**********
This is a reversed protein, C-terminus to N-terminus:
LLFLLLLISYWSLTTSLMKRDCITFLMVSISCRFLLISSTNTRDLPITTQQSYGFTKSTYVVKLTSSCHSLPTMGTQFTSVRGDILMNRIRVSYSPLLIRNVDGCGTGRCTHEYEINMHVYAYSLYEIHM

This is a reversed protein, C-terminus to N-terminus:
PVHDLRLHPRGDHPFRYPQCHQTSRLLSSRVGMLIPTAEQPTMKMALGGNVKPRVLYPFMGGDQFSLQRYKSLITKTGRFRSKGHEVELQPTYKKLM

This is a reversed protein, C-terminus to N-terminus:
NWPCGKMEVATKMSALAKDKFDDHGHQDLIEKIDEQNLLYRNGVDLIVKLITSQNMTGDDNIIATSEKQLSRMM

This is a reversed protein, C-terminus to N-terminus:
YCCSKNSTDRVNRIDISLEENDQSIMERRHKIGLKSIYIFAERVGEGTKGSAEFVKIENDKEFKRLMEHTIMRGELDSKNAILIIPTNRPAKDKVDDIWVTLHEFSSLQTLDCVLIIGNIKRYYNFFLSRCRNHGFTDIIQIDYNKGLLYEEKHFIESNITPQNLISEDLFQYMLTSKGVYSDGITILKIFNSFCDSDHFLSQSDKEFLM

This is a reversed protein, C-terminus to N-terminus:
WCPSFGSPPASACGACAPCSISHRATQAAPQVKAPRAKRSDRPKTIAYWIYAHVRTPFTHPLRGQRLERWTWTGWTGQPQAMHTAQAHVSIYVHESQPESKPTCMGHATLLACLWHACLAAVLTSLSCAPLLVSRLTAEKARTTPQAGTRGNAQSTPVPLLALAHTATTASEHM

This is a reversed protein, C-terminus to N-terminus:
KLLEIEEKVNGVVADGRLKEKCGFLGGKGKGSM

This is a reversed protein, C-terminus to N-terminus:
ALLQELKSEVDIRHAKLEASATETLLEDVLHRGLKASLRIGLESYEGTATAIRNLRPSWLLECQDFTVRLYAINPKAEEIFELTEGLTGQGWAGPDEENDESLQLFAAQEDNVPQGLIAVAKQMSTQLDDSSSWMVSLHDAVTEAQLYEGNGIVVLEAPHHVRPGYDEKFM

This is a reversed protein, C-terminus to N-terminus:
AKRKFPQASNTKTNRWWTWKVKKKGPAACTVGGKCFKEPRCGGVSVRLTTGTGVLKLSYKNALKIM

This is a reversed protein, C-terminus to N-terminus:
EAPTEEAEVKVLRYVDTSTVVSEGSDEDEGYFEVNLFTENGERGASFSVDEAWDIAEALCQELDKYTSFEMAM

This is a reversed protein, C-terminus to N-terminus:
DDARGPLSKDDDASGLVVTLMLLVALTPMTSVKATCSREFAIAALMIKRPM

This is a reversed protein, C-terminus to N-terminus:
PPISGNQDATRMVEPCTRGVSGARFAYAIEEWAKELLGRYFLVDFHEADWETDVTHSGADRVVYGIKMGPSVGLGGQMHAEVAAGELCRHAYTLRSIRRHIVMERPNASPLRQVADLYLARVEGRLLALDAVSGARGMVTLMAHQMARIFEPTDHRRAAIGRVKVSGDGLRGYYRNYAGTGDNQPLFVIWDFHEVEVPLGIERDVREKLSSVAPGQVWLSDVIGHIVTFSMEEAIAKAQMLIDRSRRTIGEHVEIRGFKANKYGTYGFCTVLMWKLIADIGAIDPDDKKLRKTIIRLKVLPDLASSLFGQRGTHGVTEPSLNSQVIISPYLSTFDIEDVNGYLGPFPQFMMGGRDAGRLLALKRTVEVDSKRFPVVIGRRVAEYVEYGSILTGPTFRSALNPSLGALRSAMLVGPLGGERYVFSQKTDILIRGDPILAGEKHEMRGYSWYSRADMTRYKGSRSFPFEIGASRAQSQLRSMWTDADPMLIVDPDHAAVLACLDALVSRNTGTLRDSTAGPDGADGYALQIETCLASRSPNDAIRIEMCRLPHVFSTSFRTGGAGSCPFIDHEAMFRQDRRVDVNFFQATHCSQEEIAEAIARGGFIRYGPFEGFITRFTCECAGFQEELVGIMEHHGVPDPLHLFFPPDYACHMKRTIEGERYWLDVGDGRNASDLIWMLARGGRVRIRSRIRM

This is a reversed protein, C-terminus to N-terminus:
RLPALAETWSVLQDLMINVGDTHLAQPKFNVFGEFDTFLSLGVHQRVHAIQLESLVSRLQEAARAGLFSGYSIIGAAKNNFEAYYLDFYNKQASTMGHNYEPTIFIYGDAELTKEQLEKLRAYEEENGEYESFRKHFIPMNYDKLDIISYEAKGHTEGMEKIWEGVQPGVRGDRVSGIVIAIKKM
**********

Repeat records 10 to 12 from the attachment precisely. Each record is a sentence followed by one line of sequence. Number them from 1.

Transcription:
This is a reversed protein, C-terminus to N-terminus:
DDARGPLSKDDDASGLVVTLMLLVALTPMTSVKATCSREFAIAALMIKRPM

This is a reversed protein, C-terminus to N-terminus:
PPISGNQDATRMVEPCTRGVSGARFAYAIEEWAKELLGRYFLVDFHEADWETDVTHSGADRVVYGIKMGPSVGLGGQMHAEVAAGELCRHAYTLRSIRRHIVMERPNASPLRQVADLYLARVEGRLLALDAVSGARGMVTLMAHQMARIFEPTDHRRAAIGRVKVSGDGLRGYYRNYAGTGDNQPLFVIWDFHEVEVPLGIERDVREKLSSVAPGQVWLSDVIGHIVTFSMEEAIAKAQMLIDRSRRTIGEHVEIRGFKANKYGTYGFCTVLMWKLIADIGAIDPDDKKLRKTIIRLKVLPDLASSLFGQRGTHGVTEPSLNSQVIISPYLSTFDIEDVNGYLGPFPQFMMGGRDAGRLLALKRTVEVDSKRFPVVIGRRVAEYVEYGSILTGPTFRSALNPSLGALRSAMLVGPLGGERYVFSQKTDILIRGDPILAGEKHEMRGYSWYSRADMTRYKGSRSFPFEIGASRAQSQLRSMWTDADPMLIVDPDHAAVLACLDALVSRNTGTLRDSTAGPDGADGYALQIETCLASRSPNDAIRIEMCRLPHVFSTSFRTGGAGSCPFIDHEAMFRQDRRVDVNFFQATHCSQEEIAEAIARGGFIRYGPFEGFITRFTCECAGFQEELVGIMEHHGVPDPLHLFFPPDYACHMKRTIEGERYWLDVGDGRNASDLIWMLARGGRVRIRSRIRM

This is a reversed protein, C-terminus to N-terminus:
RLPALAETWSVLQDLMINVGDTHLAQPKFNVFGEFDTFLSLGVHQRVHAIQLESLVSRLQEAARAGLFSGYSIIGAAKNNFEAYYLDFYNKQASTMGHNYEPTIFIYGDAELTKEQLEKLRAYEEENGEYESFRKHFIPMNYDKLDIISYEAKGHTEGMEKIWEGVQPGVRGDRVSGIVIAIKKM